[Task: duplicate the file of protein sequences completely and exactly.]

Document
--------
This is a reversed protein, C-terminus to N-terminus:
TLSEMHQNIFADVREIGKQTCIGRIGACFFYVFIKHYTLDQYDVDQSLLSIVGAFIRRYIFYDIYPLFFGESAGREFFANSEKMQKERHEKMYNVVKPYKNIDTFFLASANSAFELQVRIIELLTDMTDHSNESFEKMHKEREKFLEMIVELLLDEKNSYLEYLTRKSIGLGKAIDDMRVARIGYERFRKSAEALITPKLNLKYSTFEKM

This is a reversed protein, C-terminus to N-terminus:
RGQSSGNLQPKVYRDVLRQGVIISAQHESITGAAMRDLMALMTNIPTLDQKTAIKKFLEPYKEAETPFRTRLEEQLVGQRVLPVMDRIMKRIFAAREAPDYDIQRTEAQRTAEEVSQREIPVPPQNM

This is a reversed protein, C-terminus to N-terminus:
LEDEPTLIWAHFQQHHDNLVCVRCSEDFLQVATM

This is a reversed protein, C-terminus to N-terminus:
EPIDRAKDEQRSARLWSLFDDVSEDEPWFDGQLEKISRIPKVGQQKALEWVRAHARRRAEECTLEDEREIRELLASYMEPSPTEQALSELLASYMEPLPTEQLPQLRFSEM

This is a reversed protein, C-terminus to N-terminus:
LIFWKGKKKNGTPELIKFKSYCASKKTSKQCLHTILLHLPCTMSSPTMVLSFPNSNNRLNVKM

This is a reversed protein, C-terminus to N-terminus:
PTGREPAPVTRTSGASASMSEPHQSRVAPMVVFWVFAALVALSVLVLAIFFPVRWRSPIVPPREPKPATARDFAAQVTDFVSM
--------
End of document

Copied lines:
This is a reversed protein, C-terminus to N-terminus:
TLSEMHQNIFADVREIGKQTCIGRIGACFFYVFIKHYTLDQYDVDQSLLSIVGAFIRRYIFYDIYPLFFGESAGREFFANSEKMQKERHEKMYNVVKPYKNIDTFFLASANSAFELQVRIIELLTDMTDHSNESFEKMHKEREKFLEMIVELLLDEKNSYLEYLTRKSIGLGKAIDDMRVARIGYERFRKSAEALITPKLNLKYSTFEKM

This is a reversed protein, C-terminus to N-terminus:
RGQSSGNLQPKVYRDVLRQGVIISAQHESITGAAMRDLMALMTNIPTLDQKTAIKKFLEPYKEAETPFRTRLEEQLVGQRVLPVMDRIMKRIFAAREAPDYDIQRTEAQRTAEEVSQREIPVPPQNM

This is a reversed protein, C-terminus to N-terminus:
LEDEPTLIWAHFQQHHDNLVCVRCSEDFLQVATM

This is a reversed protein, C-terminus to N-terminus:
EPIDRAKDEQRSARLWSLFDDVSEDEPWFDGQLEKISRIPKVGQQKALEWVRAHARRRAEECTLEDEREIRELLASYMEPSPTEQALSELLASYMEPLPTEQLPQLRFSEM

This is a reversed protein, C-terminus to N-terminus:
LIFWKGKKKNGTPELIKFKSYCASKKTSKQCLHTILLHLPCTMSSPTMVLSFPNSNNRLNVKM

This is a reversed protein, C-terminus to N-terminus:
PTGREPAPVTRTSGASASMSEPHQSRVAPMVVFWVFAALVALSVLVLAIFFPVRWRSPIVPPREPKPATARDFAAQVTDFVSM